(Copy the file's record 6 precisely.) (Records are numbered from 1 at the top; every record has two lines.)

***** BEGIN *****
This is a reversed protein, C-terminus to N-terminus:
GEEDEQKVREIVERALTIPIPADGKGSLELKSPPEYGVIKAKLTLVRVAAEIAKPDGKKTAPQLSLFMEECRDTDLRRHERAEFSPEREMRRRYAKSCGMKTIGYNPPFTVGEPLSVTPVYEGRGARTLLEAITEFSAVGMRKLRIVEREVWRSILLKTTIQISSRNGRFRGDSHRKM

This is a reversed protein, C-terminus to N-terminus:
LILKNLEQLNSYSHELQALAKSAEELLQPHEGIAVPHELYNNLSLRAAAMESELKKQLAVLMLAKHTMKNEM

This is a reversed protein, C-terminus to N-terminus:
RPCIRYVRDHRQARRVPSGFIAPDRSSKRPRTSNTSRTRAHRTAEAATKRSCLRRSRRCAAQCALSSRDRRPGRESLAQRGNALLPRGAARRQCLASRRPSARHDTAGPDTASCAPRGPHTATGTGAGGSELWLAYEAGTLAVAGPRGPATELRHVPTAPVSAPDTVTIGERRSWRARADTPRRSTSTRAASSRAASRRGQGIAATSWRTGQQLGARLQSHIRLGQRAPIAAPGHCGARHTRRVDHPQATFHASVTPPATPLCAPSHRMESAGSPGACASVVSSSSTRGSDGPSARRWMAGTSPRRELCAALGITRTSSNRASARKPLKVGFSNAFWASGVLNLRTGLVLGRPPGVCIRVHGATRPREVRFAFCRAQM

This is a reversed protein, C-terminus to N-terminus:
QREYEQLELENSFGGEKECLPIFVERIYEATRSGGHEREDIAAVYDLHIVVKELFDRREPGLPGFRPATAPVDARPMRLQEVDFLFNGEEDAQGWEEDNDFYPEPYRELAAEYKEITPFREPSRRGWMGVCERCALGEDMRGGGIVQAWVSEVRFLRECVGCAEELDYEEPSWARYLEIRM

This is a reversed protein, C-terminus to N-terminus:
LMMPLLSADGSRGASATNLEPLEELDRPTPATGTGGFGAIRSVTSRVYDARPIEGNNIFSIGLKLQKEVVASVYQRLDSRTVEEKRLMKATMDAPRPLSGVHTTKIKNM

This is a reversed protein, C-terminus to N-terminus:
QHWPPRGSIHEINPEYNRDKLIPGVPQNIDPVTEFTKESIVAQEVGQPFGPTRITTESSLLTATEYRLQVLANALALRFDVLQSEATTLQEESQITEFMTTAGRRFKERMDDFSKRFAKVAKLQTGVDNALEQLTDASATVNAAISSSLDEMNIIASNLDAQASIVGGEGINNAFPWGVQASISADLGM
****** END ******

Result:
This is a reversed protein, C-terminus to N-terminus:
QHWPPRGSIHEINPEYNRDKLIPGVPQNIDPVTEFTKESIVAQEVGQPFGPTRITTESSLLTATEYRLQVLANALALRFDVLQSEATTLQEESQITEFMTTAGRRFKERMDDFSKRFAKVAKLQTGVDNALEQLTDASATVNAAISSSLDEMNIIASNLDAQASIVGGEGINNAFPWGVQASISADLGM